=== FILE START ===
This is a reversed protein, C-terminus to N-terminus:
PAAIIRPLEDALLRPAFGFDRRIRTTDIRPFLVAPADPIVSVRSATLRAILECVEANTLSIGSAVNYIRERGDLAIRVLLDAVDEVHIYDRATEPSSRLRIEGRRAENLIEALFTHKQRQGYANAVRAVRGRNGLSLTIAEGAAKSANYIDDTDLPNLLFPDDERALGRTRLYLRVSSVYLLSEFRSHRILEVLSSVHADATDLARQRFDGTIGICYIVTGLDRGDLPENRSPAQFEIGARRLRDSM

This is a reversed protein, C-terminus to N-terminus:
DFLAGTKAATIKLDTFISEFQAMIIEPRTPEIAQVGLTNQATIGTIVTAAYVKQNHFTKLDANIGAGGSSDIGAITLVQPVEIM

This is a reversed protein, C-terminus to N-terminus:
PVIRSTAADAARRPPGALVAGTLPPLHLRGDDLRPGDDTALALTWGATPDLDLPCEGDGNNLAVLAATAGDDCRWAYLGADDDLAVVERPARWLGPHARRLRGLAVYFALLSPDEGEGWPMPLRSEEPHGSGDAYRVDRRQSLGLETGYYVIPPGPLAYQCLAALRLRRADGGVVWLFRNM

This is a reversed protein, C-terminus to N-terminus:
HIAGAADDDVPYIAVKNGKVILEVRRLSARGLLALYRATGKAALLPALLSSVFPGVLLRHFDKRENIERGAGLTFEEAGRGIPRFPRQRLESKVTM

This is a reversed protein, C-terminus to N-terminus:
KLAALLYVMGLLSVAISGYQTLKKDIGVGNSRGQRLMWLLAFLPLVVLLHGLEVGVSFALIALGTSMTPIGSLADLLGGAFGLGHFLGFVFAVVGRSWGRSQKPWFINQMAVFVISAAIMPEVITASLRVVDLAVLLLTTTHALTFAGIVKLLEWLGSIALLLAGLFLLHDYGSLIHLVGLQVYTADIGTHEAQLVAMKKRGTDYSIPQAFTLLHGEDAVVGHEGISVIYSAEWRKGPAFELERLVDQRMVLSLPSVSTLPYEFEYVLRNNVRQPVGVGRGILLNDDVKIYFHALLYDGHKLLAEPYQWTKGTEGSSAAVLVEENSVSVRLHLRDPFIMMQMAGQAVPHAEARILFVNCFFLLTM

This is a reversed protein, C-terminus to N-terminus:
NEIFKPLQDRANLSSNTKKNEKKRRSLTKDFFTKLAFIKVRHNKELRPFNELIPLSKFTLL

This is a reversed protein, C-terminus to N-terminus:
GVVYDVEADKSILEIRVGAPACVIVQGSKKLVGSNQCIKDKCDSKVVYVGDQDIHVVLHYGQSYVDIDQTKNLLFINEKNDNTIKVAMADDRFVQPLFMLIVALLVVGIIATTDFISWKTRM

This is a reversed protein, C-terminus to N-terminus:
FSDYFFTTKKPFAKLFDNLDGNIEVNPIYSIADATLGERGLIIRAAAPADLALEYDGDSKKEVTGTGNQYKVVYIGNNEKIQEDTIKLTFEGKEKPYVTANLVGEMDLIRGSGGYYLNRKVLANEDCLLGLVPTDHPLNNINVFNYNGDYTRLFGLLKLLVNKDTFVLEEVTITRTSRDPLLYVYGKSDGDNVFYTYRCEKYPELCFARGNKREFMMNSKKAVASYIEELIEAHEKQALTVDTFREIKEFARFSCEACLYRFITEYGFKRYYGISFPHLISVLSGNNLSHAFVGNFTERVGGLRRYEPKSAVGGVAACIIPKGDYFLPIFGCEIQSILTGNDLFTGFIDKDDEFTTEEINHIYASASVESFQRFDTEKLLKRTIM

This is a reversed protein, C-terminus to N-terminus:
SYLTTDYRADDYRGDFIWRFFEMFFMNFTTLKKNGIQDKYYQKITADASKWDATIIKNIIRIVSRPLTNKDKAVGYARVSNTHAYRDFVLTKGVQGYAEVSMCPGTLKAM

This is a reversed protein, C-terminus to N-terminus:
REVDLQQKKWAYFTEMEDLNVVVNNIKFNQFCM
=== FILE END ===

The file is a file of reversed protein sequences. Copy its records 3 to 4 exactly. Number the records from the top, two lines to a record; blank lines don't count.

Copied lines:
This is a reversed protein, C-terminus to N-terminus:
PVIRSTAADAARRPPGALVAGTLPPLHLRGDDLRPGDDTALALTWGATPDLDLPCEGDGNNLAVLAATAGDDCRWAYLGADDDLAVVERPARWLGPHARRLRGLAVYFALLSPDEGEGWPMPLRSEEPHGSGDAYRVDRRQSLGLETGYYVIPPGPLAYQCLAALRLRRADGGVVWLFRNM

This is a reversed protein, C-terminus to N-terminus:
HIAGAADDDVPYIAVKNGKVILEVRRLSARGLLALYRATGKAALLPALLSSVFPGVLLRHFDKRENIERGAGLTFEEAGRGIPRFPRQRLESKVTM